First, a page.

Supplemental Guidance: Organizations select response actions based on types of software, specific software, or information for which there are potential integrity violations.
Related to: AU-2AU-6AU-12
SI-7(9) SOFTWARE, FIRMWARE, AND INFORMATION INTEGRITY | VERIFY BOOT PROCESS
The information system verifies the integrity of the boot process of [Assignment: organization-defined devices].
Supplemental Guidance: Ensuring the integrity of boot processes is critical to starting devices in known/trustworthy states. Integrity verification mechanisms provide organizational personnel with assurance that only trusted code is executed during boot processes.
SI-7(10) SOFTWARE, FIRMWARE, AND INFORMATION INTEGRITY | PROTECTION OF BOOT FIRMWARE
The information system implements [Assignment: organization-defined security safeguards] to protect the integrity of boot firmware in [Assignment: organization-defined devices].
Supplemental Guidance: Unauthorized modifications to boot firmware may be indicative of a sophisticated, targeted cyber attack. These types of cyber attacks can result in a permanent denial of service (e.g., if the firmware is corrupted) or a persistent malicious code presence (e.g., if code is embedded within the firmware). Devices can protect the integrity of the boot firmware in organizational information systems by: (i) verifying the integrity and authenticity of all updates to the boot firmware prior to applying changes to the boot devices; and (ii) preventing unauthorized processes from modifying the boot firmware.
SI-7(11) SOFTWARE, FIRMWARE, AND INFORMATION INTEGRITY | CONFINED ENVIRONMENTS WITH LIMITED PRIVILEGES
The organization requires that [Assignment: organization-defined user-installed software] execute in a confined physical or virtual machine environment with limited privileges.
Supplemental Guidance: Organizations identify software that may be of greater concern with regard to origin or potential for containing malicious code. For this type of software, user installations occur in confined environments of operation to limit or contain damage from malicious code that may be executed.
SI-7(12) SOFTWARE, FIRMWARE, AND INFORMATION INTEGRITY | INTEGRITY VERIFICATION
The organization requires that the integrity of [Assignment: organization-defined user-installed software] be verified prior to execution.
Supplemental Guidance: Organizations verify the integrity of user-installed software prior to execution to reduce the likelihood of executing malicious code or code that contains errors from unauthorized modifications. Organizations consider the practicality of approaches to verifying software integrity including, for example, availability of checksums of adequate trustworthiness from software developers or vendors.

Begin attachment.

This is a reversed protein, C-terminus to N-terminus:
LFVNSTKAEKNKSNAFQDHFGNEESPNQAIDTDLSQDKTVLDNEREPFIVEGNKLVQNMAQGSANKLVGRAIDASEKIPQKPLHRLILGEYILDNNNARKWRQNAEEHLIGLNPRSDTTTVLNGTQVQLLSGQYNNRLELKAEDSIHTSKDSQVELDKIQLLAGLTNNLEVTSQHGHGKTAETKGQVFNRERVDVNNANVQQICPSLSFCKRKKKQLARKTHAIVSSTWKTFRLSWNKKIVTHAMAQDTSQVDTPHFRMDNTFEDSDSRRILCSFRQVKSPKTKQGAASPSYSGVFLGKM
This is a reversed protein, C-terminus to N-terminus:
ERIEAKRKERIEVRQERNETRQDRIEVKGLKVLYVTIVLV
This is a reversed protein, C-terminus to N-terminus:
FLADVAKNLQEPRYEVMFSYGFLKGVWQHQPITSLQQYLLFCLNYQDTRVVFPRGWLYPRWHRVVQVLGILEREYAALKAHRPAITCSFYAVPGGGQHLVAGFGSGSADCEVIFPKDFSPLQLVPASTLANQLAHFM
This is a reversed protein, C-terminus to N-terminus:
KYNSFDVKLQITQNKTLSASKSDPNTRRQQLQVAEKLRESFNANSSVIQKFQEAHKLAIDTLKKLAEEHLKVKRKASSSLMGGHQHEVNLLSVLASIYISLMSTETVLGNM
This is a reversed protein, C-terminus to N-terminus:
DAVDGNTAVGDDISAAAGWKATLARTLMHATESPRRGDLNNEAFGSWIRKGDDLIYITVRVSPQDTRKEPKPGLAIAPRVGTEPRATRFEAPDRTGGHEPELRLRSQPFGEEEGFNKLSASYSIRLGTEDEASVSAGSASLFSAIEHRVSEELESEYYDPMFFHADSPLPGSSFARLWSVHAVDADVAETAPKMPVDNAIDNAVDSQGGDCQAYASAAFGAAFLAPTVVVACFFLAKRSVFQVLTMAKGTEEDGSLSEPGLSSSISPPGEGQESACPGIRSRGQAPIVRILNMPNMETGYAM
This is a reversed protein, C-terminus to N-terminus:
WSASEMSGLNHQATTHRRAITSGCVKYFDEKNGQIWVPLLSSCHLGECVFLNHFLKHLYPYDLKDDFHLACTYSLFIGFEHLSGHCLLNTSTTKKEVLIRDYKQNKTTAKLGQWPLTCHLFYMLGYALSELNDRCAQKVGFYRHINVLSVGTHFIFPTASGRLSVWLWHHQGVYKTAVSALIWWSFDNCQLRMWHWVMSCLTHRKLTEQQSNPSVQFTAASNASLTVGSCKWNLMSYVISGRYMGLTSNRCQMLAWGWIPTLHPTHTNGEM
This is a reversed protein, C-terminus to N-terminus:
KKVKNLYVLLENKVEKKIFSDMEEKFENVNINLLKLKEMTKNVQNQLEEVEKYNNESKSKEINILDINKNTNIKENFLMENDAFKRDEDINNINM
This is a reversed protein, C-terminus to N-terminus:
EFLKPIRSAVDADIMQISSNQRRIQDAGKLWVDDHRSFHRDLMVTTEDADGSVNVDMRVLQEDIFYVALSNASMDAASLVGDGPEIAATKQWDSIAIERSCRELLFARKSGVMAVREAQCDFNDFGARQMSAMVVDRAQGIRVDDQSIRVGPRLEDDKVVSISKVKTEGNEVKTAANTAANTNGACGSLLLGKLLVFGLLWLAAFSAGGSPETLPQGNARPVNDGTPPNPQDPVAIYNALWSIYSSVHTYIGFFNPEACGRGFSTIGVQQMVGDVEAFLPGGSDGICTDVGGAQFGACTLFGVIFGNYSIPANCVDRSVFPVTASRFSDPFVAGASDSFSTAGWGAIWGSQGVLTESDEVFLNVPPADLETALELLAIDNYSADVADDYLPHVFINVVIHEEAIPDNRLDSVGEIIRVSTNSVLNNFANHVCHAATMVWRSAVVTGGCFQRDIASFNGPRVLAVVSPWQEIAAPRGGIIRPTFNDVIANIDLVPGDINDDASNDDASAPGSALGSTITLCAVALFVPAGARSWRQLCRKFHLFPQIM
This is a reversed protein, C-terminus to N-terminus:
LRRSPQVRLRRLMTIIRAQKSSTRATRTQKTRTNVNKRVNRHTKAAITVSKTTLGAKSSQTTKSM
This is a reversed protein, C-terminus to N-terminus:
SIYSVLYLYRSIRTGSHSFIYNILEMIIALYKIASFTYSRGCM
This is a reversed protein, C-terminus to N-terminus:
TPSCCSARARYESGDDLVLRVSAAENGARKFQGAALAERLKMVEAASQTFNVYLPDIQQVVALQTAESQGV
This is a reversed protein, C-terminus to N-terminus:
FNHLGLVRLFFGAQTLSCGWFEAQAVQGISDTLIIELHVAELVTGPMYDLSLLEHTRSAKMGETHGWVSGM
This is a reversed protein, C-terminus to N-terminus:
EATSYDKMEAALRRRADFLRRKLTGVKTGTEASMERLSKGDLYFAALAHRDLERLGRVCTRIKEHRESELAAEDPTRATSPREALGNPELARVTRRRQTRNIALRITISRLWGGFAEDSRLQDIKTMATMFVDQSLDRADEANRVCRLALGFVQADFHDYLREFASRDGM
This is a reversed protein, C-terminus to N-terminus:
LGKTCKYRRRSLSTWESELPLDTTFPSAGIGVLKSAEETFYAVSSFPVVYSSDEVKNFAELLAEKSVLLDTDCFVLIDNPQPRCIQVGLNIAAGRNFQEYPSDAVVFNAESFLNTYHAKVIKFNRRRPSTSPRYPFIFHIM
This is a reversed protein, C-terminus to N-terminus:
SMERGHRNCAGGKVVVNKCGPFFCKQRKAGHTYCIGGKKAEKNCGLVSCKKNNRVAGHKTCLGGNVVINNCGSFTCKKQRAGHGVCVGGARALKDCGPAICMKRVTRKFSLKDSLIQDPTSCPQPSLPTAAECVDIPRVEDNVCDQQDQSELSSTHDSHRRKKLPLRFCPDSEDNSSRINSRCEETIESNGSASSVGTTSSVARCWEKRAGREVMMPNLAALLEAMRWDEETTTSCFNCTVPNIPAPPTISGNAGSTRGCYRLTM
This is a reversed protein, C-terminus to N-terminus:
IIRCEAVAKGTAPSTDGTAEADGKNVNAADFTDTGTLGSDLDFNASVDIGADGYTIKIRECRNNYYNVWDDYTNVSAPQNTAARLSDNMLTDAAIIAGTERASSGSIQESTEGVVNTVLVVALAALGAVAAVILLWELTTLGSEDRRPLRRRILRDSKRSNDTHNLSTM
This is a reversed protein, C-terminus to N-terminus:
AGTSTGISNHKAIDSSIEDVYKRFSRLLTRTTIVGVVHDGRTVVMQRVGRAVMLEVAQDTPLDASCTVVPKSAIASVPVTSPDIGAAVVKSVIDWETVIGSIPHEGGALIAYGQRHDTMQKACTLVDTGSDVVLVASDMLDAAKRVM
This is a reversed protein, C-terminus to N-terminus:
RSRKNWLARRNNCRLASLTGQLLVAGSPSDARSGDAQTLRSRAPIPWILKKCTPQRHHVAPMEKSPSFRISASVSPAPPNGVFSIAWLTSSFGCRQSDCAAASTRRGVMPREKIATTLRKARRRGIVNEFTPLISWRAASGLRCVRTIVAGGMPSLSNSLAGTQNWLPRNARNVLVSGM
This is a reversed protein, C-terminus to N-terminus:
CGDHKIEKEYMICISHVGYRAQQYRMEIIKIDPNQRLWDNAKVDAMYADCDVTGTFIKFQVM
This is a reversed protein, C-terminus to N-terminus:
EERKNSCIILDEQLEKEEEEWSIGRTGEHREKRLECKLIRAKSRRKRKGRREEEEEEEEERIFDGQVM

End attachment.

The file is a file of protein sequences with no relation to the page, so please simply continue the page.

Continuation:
SI-7(13) SOFTWARE, FIRMWARE, AND INFORMATION INTEGRITY | CODE EXECUTION IN PROTECTED ENVIRONMENTS
The organization allows execution of binary or machine-executable code obtained from sources with limited or no warranty and without the provision of source code only in confined physical or virtual machine environments and with the explicit approval of [Assignment: organization-defined personnel or roles].
Supplemental Guidance: This control enhancement applies to all sources of binary or machine-executable code including, for example, commercial software/firmware and open source software.
SI-7(14) SOFTWARE, FIRMWARE, AND INFORMATION INTEGRITY | BINARY OR MACHINE EXECUTABLE CODE
The organization:
SI-7 (14)(a)
Prohibits the use of binary or machine-executable code from sources with limited or no warranty and without the provision of source code; and
SI-7 (14)(b)
Provides exceptions to the source code requirement only for compelling mission/operational requirements and with the approval of the authorizing official.
Supplemental Guidance: This control enhancement applies to all sources of binary or machine-executable code including, for example, commercial software/firmware and open source software. Organizations assess software products without accompanying source code from sources with limited or no warranty for potential security impacts. The assessments address the fact that these types of software products may be very difficult to review, repair, or extend, given that organizations, in most cases, do not have access to the original source code, and there may be no owners who could make such repairs on behalf of organizations.
Related to: SA-5
SI-7(15) SOFTWARE, FIRMWARE, AND INFORMATION INTEGRITY | CODE AUTHENTICATION
The information system implements cryptographic mechanisms to authenticate [Assignment: organization-defined software or firmware components] prior to installation.
Supplemental Guidance: Cryptographic authentication includes, for example, verifying that software or firmware components have been digitally signed using certificates recognized and approved by organizations. Code signing is an effective method to protect against malicious code.
SI-7(16) SOFTWARE, FIRMWARE, AND INFORMATION INTEGRITY | TIME LIMIT ON PROCESS EXECUTION W/O SUPERVISION
The organization does not allow processes to execute without supervision for more than [Assignment: organization-defined time period].
Supplemental Guidance: This control enhancement addresses processes for which normal execution periods can be determined and situations in which organizations exceed such periods. Supervision includes, for example, operating system timers, automated responses, or manual oversight and response when information system process anomalies occur.